Based on the outcome of the prior research, several key conclusions can be drawn. First, utilizing the pinch mode in valves results in an unusual behavior (compared to the other modes) manifested by variations of the pressure–flow rate curve with magnetic field (or current); see Fig. 3. Effectively, the dynamic range (defined in absolute terms as the difference between the off-state pressure drop at a given flow rate and the corresponding pressure drop in the activated state) increases with flow rate. The effect is likely due to the particle microstructure formation in the flow channel (semi-solid regions formed by agglomerated particles in the control volume adjacent to the magnetic pole surfaces). The presence of the contraction in the flow channel is due to the balance between the hydrodynamic forces and the magnetic forces. Now, the magnetic flux depends on position in the activated region, so a force which draws the ferromagnetic particles into areas where the magnitude of the field reaches maximum. Next, no real-world prototypes have been developed so far.

FIG. 3.

Anticipated mechanisms of MR fluid operating in the pinch mode; (a) no magnetic flux, (b) low magnetic flux, and (c) high magnetic flux; orange—fluid streamlines, red—magnetic flux lines, and gray—MR fluid.

FIG. 3.

Anticipated mechanisms of MR fluid operating in the pinch mode; (a) no magnetic flux, (b) low magnetic flux, and (c) high magnetic flux; orange—fluid streamlines, red—magnetic flux lines, and gray—MR fluid.

Close modal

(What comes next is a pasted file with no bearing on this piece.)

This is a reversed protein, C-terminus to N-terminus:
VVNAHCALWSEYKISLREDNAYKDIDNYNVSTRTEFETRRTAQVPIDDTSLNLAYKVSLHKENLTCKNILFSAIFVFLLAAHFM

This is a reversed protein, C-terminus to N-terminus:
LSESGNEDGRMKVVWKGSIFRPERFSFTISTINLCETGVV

The operation of existing prototypes of MR pinch valves is limited to small-scale laboratory tests, and few were characterized sufficiently enough to draw sound conclusions. At present, the magnitude of output of the pinch mode prototypes is rather moderate.12,17,18 Also, arranging the active sections of the valve in series amplifies the output of the valve, however, at a cost of increased energy consumption. Briefly, search for optimum MR pinch mode valve configurations continues. To the best knowledge of the authors, no major progress in the field is possible unless key mechanisms governing the microstructure formation in the activated zones are examined and fully understood. That can be exploited either via modeling studies on a micro-scale or experimental studies. Meso-scale modeling of the interactions between the particles and the fluid in the presence of non-uniform magnetic fields is, however, complicated by the fact that the magnitude of the magnetic gradient forces depends on position. As the particles are drawn to the areas with the highest magnetic field, their local concentration in the fluid's control volume varies with the position, too. Consequently, the meso-scale methods, which are based on the assumption of continuous media, are likely to fail in providing reliable estimates of the MR pinch effect. For instance, Gołdasz et al.22 studied the flow of an MR fluid through a planar channel in the pinch mode using a one-way weakly coupled CFD-FE (computational fluid dynamics, finite element) code and by means of the apparent viscosity approach. The research has succeeded in part, i.e., the study underestimated the magnitude of the pinch effect but the observations of the velocity profiles in the active region led to a conclusion that it was likely due to underestimated shear stresses in the near-wall sections of the channel. Therefore, it seems that one optimal approach to proceed is to acquire the knowledge from micro-level (modeling or laboratory) studies from which the information can be acquired, synthesized, and extrapolated.